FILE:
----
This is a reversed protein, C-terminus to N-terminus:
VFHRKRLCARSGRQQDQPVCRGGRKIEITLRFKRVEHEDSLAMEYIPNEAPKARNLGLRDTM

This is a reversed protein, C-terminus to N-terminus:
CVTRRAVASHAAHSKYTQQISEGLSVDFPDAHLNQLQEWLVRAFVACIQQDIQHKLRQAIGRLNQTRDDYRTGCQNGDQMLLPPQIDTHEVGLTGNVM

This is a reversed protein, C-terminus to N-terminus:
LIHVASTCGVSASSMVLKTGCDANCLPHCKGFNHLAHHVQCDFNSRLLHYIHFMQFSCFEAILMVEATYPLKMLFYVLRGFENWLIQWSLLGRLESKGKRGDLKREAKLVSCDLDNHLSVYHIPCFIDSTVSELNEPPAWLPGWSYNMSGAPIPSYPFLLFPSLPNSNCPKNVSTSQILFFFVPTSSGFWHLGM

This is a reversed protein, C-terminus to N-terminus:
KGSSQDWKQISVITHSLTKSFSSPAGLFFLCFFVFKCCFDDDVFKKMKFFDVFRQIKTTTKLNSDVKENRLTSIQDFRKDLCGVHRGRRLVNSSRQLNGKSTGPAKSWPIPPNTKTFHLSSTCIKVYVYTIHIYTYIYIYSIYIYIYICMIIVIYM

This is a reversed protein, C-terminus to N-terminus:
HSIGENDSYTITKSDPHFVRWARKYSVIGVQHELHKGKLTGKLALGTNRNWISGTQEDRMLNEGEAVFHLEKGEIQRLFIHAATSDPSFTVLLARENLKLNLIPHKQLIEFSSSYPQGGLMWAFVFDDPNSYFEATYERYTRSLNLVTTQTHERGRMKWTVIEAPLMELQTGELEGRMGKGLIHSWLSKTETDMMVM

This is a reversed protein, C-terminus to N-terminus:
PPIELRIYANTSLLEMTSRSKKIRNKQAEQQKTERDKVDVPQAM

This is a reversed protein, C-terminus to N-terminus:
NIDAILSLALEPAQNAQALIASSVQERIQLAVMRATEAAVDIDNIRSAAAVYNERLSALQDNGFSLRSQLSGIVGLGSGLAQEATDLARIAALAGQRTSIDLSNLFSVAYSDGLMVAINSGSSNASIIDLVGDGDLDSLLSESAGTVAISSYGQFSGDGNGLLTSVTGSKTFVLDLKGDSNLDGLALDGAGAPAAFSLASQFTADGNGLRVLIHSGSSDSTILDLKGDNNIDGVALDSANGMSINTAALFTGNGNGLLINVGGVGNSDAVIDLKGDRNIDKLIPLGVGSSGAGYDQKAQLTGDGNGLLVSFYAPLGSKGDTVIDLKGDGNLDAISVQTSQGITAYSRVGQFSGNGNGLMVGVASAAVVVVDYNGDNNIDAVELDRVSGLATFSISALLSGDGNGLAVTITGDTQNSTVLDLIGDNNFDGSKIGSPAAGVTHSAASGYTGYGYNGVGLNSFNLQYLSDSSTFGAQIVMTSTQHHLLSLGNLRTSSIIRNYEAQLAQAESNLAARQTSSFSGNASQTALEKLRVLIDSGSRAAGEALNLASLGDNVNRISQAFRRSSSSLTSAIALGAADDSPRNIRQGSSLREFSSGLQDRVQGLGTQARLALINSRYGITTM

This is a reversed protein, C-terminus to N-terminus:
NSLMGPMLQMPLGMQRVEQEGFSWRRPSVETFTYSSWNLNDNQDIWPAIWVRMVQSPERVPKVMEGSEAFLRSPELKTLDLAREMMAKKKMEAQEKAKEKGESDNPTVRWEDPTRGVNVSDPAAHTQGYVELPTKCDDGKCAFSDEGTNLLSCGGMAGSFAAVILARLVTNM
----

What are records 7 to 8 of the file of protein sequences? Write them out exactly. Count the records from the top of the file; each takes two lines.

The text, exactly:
This is a reversed protein, C-terminus to N-terminus:
NIDAILSLALEPAQNAQALIASSVQERIQLAVMRATEAAVDIDNIRSAAAVYNERLSALQDNGFSLRSQLSGIVGLGSGLAQEATDLARIAALAGQRTSIDLSNLFSVAYSDGLMVAINSGSSNASIIDLVGDGDLDSLLSESAGTVAISSYGQFSGDGNGLLTSVTGSKTFVLDLKGDSNLDGLALDGAGAPAAFSLASQFTADGNGLRVLIHSGSSDSTILDLKGDNNIDGVALDSANGMSINTAALFTGNGNGLLINVGGVGNSDAVIDLKGDRNIDKLIPLGVGSSGAGYDQKAQLTGDGNGLLVSFYAPLGSKGDTVIDLKGDGNLDAISVQTSQGITAYSRVGQFSGNGNGLMVGVASAAVVVVDYNGDNNIDAVELDRVSGLATFSISALLSGDGNGLAVTITGDTQNSTVLDLIGDNNFDGSKIGSPAAGVTHSAASGYTGYGYNGVGLNSFNLQYLSDSSTFGAQIVMTSTQHHLLSLGNLRTSSIIRNYEAQLAQAESNLAARQTSSFSGNASQTALEKLRVLIDSGSRAAGEALNLASLGDNVNRISQAFRRSSSSLTSAIALGAADDSPRNIRQGSSLREFSSGLQDRVQGLGTQARLALINSRYGITTM

This is a reversed protein, C-terminus to N-terminus:
NSLMGPMLQMPLGMQRVEQEGFSWRRPSVETFTYSSWNLNDNQDIWPAIWVRMVQSPERVPKVMEGSEAFLRSPELKTLDLAREMMAKKKMEAQEKAKEKGESDNPTVRWEDPTRGVNVSDPAAHTQGYVELPTKCDDGKCAFSDEGTNLLSCGGMAGSFAAVILARLVTNM